The thought of not having our dogs around is utterly heartbreaking – something we couldn’t even bear to imagine.
But with their lifespan much shorter than ours, at some point it’s a reality we’ll have to face.
And although this is devastating, some owners decide to use this painful time for the good of other animals by donating their dog’s body for research.
This is exactly what Barnaby owner Sharon Rose did when she sadly lost her beloved Great Dane.
Sharon and her husband have been giving a house to Danes since 1972, Barnaby being their eighth. He was the largest of their dogs, weighing 87 kg.
Sadly, Barnaby had lost his fight against GDV – aka bloat – earlier last month. He was almost four years old.
Sharon said: “To say I’m devastated is an understatement.
“My heart was broken. I know it sounds dramatic, no matter how many dogs you’ve had, it’s always hard and it’s getting harder and harder.”
Although only there for a few years, Barnaby has had a huge impact on Sharon. She described him as loud, friendly and in love with people.
Describing their connection, Sharon said, “He idolized me. He loved my husband but he was mine, all of our dogs are mine.
“He was amazing, his memory was amazing. He would come back from anywhere if I called him… he couldn’t do enough for me.
“He loved people, like all Great Danes. He was a clown and he looked big and maybe scary, but all he wanted was hugs and stories and playing with. “
Barnaby lived a busy life, he was a regular at the small screen and also placed third in his class at Crufts.
In fact, throughout her time owning the giant breed, Sharon’s dogs have taken her to fantastic places and meant hanging out with a few celebrities.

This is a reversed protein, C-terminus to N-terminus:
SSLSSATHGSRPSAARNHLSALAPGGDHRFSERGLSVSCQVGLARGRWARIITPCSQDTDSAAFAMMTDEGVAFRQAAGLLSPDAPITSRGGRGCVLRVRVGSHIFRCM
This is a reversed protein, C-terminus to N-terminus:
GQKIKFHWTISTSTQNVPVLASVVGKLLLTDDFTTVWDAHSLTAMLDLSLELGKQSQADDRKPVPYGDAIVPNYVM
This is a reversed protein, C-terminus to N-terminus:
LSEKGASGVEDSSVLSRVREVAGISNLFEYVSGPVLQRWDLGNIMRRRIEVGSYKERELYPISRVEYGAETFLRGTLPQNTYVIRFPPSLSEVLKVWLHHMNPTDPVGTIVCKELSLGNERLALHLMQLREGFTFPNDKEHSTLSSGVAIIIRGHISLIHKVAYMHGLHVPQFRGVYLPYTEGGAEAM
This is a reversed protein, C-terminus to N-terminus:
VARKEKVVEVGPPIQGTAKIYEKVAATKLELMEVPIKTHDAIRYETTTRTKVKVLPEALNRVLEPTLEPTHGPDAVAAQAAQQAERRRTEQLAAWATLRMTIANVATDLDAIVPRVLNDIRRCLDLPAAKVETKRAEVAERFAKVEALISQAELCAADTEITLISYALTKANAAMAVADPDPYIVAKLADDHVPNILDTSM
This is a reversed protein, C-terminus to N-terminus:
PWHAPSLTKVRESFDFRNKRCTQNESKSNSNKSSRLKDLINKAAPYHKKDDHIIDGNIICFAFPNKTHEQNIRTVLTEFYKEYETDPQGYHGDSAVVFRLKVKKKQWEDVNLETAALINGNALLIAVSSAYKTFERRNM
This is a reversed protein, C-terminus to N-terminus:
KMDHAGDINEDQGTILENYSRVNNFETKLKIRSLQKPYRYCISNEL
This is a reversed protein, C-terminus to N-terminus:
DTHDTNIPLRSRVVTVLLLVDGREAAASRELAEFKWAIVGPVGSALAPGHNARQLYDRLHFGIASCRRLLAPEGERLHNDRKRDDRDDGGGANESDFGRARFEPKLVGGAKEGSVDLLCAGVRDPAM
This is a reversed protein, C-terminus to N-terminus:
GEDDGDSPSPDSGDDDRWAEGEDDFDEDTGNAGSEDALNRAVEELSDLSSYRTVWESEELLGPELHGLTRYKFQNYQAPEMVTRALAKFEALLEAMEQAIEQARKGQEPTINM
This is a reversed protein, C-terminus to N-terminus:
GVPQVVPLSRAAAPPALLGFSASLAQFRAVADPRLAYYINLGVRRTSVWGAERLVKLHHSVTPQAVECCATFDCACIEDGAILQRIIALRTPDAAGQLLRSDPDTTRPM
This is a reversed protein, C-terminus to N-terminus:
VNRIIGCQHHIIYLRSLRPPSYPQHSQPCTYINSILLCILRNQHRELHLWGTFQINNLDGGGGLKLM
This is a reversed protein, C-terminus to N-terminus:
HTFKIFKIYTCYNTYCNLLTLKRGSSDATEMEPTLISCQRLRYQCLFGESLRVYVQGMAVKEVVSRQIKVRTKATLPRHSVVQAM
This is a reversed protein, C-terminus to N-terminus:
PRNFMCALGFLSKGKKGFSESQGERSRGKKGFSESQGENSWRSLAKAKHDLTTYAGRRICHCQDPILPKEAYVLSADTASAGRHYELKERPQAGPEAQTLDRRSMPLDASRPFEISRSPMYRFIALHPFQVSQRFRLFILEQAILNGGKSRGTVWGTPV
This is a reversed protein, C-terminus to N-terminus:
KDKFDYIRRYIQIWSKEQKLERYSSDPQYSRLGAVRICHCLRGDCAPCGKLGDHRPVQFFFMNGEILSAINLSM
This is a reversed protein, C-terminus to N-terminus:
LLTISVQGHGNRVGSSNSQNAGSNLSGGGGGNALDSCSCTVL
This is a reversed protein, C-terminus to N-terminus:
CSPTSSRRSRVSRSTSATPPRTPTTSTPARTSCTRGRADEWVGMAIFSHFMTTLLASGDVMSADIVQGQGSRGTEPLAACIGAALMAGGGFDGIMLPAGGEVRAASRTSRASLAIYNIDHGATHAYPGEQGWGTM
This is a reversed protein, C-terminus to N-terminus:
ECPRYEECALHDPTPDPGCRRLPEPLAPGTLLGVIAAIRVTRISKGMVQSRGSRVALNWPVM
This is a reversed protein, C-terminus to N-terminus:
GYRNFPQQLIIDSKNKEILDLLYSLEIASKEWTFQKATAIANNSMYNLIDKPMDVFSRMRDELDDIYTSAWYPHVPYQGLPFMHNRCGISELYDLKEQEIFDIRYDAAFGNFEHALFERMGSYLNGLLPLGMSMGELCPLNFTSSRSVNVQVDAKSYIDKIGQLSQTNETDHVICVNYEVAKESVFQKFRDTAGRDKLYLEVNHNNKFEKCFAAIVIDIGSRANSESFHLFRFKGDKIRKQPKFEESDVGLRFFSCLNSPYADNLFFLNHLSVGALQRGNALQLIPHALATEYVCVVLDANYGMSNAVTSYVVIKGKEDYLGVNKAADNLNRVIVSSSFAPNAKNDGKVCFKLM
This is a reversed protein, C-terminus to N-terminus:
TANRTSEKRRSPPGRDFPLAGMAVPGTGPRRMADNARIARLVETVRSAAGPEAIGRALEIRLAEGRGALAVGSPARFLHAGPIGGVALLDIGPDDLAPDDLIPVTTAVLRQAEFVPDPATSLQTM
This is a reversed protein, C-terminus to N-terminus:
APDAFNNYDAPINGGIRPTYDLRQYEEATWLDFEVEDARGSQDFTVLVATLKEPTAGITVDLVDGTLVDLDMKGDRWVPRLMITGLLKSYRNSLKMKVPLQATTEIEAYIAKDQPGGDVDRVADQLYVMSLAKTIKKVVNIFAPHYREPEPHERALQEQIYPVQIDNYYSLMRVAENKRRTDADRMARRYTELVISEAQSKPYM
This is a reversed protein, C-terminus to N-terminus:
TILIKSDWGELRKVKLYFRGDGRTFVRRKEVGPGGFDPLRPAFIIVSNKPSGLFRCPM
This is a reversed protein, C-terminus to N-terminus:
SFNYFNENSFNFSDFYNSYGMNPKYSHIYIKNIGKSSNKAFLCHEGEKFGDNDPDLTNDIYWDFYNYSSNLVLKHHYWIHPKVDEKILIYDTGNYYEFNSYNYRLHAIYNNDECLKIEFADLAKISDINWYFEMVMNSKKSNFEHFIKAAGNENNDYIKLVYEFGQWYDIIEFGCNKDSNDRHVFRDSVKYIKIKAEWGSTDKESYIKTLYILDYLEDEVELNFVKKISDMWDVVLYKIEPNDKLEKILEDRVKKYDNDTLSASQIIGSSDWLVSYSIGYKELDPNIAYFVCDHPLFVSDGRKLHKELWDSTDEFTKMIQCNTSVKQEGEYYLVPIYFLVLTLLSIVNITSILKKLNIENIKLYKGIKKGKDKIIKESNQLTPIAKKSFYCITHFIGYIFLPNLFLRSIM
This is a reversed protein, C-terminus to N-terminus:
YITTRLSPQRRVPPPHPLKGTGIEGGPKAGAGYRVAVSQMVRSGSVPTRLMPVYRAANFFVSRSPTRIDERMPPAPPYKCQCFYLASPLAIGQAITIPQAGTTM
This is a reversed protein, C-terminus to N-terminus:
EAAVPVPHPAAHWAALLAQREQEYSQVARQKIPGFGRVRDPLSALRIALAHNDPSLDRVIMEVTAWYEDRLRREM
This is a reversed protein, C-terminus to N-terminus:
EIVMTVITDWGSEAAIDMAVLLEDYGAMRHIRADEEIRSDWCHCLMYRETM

She said, “Do you know someone’s dog that goes to the Savoy hotel?
“These are the kinds of places our dogs take us to. I mean, obviously we went to parks and everything, but they had an amazing social life.”
Sharon and her dogs also participated in various charity events, doing their part to give back. And wanting to do her part for the other animals, Sharon decided to donate Barnaby’s body to the Royal Veterinary College.
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This is not the first time that the animal lover has donated the bodies of his dogs, she has already done so with two of her dogs, although Barnaby is the first to attend the Royal Veterinary College.
She said, “Everyone cries for their animals in different ways. Some people may find comfort in having the dog buried in a garden, where they have the ashes, and they keep them.”
“It’s not us. For me a dog’s body when he dies, his mind like ours hopefully goes to a better place and it’s just the shell that’s left. So I don’t never had any ashes after any of our animals died. “
Explaining why Barnaby’s donation was important to her, Sharon said, “Because in their life they give people so much.
“If I say I don’t want the ashes to come back, they kind of get thrown in the trash, their bodies are useless.
“That way they could find something, if it was bloat for example and they found something they didn’t know, it could save hundreds of dogs, if not thousands.”
She added: “I think if instead of being thrown in the trash it helps what could be my next dog. And even if it’s not to find a cure, it could be training others. veterinarians. “
Barnaby was also a blood donor for the Royal Veterinary College.
While Sharon is clearly a huge fan of the Great Danes, this is not a breed she would have imagined she possessed.
“We never expected to own the Great Dane,” said Sharon.
“But I am so happy that they are a part of my life.”
Barnaby leaves Great Dane Brooke behind, but it doesn’t look like he’ll be her only dog for too long.
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